KIAWAH ISLAND — As a kid growing up in Ohio, Dave Sondles loved visiting the local Ford dealership to see the white 1956 Thunderbird for sale there.
He would buy a Coke and a bag of peanuts and watch the car turn slowly on its elevated pedestal in the showroom.
Then, one day, he discovered his favorite automobile was gone.
“And I cried,” he said.
But now Sondles has the next best thing — a black 1955 T-Bird in mint condition.
“I’m still looking for a white one,” he said.
Sondles and his vintage vehicle were at a recent Sea Islands Cars and Coffee gathering at Freshfields Village that attracted dozens of auto enthusiasts. The line-up included a new Corvette Stingray with its own phone number and an immaculately restored 1938 Plymouth pickup truck outfitted with modern amenities such as power steering and disc brakes.
The event, which happens on the third Saturday of the month, reflects the popularity of motoring meet-ups around the Lowcountry. Its a chance for enthusiasts to get together for a few hours to show-off and socialize. There is a Charleston Cars and Coffee group that meets on Saturdays at Towne Centre in Mount Pleasant.
Next spring, the town of Kiawah Island is taking enthusiasm for vintage and antique cars to a new level. Council members approved $90,000 for a motoring retreat in April that will draw the cream-of-the-crop in high-end autos from the Concours d’Elegance circuit. Typically the cars are not driven except for short distances from their trailers to the display fields, and often they are not seen outside of museums or private collections.
Critics feel that town funds for the motoring retreat could be better spent, but supporters argue that it is an investment in an event that will bring more national and international exposure to an island already recognized as a top tourist destination and a golfing mecca.
Organizers didn’t have estimates on how much money the retreat would generate for local business. “We would hope it would be thousands of dollars,” Stemerman said.
The retreat does not reflect the priorities of many islanders, said resident Kathy Parks, who is a retired teacher and volunteer at Sanders Clyde Creative Arts School.
“It makes my stomach turn. I’m embarrassed,” she said.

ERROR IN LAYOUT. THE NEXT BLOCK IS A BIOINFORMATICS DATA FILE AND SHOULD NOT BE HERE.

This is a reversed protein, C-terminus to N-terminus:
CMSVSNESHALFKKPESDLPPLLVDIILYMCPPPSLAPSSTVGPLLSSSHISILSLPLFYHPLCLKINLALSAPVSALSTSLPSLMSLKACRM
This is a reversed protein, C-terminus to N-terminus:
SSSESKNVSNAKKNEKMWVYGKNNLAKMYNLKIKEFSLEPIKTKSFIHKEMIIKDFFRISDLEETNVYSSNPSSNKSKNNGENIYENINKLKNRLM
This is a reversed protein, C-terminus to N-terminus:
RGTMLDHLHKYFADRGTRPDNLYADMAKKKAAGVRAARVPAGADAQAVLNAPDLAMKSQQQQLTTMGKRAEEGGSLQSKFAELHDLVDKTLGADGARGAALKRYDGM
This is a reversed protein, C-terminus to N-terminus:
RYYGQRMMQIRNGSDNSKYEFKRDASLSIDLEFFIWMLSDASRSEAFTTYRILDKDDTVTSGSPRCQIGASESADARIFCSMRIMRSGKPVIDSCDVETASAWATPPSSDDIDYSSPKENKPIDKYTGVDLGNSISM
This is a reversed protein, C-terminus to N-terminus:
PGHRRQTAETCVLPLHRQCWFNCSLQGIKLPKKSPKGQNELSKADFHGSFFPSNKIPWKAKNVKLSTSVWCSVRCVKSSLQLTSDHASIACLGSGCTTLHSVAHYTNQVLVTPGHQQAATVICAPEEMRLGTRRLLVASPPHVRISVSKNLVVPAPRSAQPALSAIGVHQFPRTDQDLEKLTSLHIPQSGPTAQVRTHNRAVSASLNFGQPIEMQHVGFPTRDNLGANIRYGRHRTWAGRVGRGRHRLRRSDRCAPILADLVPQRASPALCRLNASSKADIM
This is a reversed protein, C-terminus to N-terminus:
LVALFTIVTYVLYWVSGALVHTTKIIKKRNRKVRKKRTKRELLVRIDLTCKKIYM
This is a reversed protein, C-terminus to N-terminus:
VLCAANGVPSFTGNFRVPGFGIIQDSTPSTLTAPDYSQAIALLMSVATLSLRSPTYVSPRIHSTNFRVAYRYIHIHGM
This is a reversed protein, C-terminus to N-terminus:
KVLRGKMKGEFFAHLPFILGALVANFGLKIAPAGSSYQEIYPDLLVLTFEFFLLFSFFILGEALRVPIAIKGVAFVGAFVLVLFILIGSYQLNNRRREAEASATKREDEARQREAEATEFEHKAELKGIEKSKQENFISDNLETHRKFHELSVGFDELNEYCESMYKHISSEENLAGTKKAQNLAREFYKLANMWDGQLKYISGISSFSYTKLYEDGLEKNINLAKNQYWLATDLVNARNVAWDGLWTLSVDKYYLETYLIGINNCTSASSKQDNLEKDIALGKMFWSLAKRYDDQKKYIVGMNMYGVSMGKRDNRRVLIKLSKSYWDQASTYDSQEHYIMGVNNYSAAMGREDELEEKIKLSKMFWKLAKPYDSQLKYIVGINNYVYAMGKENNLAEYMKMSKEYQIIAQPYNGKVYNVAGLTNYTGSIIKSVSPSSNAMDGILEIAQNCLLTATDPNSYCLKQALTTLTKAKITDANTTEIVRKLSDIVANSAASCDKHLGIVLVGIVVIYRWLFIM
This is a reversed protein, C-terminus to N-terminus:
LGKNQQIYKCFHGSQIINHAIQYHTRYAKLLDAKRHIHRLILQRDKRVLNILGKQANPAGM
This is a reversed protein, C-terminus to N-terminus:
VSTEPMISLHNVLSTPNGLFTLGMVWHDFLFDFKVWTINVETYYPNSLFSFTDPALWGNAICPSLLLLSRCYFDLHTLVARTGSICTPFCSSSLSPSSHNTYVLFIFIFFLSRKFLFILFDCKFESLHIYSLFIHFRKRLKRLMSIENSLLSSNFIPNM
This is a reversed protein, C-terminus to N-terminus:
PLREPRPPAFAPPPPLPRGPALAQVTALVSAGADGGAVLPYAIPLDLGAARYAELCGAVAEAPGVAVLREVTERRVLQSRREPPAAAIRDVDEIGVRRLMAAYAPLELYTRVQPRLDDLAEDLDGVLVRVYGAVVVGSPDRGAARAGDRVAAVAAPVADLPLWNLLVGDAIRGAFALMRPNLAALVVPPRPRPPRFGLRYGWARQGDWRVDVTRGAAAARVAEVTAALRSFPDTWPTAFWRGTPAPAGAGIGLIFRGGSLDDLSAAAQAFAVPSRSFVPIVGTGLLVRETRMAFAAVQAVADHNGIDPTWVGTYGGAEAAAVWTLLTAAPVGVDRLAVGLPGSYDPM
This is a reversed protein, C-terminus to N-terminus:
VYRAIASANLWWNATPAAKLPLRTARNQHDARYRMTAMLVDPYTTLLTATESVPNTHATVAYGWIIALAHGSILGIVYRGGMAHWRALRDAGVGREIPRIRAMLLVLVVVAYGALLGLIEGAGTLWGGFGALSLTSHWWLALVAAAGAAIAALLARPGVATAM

“It’s so sad because it’s not the majority of people here. That’s not who the people are but that’s what it’s going to read as,” she said.
The highlight of the April 15 to 17 motoring retreat is on the third day, when judges rate world-class domestic and foreign cars and antique automobiles. More than one hundred unique and rare cars will compete for the Best of Show trophy and other awards at Ocean Park, according to organizers.
“Kiawah Island provides a unique and beautiful location for a major automotive event. Kiawah is a very special destination. We are capitalizing on that,” said Bruce Stemerman, co-chair of the Motoring Retreat.
Fellow co-chair John Wilson said, “This is a great opportunity for the collector car community to experience all that Kiawah Island has to offer.”
The event will include seminars led by respected experts, a motoring tour through the Lowcountry and dining on area cuisine. Celebrated automotive artist Barry Rowe will create a commemorative poster.
KIMR is a nonprofit organization. Net proceeds will benefit Barrier Islands Free Medical Clinic, the Charleston Area Therapeutic Riding Program at Brickhouse Equestrian Center and the Kiawah Conservancy, officials said.
Proponents said the motoring retreat and Concours d’Elegance will promote the island to a well-heeled group.
“We’re taking this one step at a time. Town Council chose to make available $90,000 to get that one up and running,” said Mayor Charles Lipuma.
“Fundamentally, this is the kind of event that would be supported by state accommodations tax dollars,” he said.
The motoring retreat will fill hotel rooms and villas and generate accommodations tax funds. And the crowd that it would draw might include someone who invests in island property, supporters said.
The motoring retreat debuted in spring 2012 at the island’s Night Heron Park with a moderate-sized, one-day affair, transitioning from its predecessor show known as Cars in the Park. Even then plans were in the works to ramp up the retreat while relocating to one of the island’s posh golf courses.
A similar event has proved successful on Hilton Head where more than 20,000 enthusiasts gather annually for the Island Motoring Festival, now in its 14th year. It is held on three fairways at the Port Royal Golf Club from Oct. 30 to Nov. 1 and includes a collector car auction for vehicles valued up to $425,000.
Kiawah Cars and Coffee, which is about a year old, has attracted vehicles ranging from a Model-A Ford to a monster truck. Stemerman said the idea for the local gathering came from an event he attended while a resident of the Washington area.
“I thought it would be fun to do here,” he said.
Wilson, a town councilman, recused himself from the Council vote that authorized $90,000 for the motoring retreat because of his position as co-chair of the event.
“There’s always a mix, always something different,” he said of Cars and Coffee. “We just like cars.”
Sondles, who lives at Kiawah River Estates on Johns Island, said he would probably attend the motoring retreat if his car is accepted into the show. He is a building contractor who raced stock cars until three years when he was sidelined by back surgery and leg problems.
“Hopefully I can get back into it,” he said.
Although he misses racing, the restored T-Bird has plenty to offer with its new upholstery and chrome. It has a rebuilt 292-horsepower V-8 motor. The hubcaps and bumpers are original.
“This is just a whole lot more fun at my age. The ladies seem to go for it more,” he said.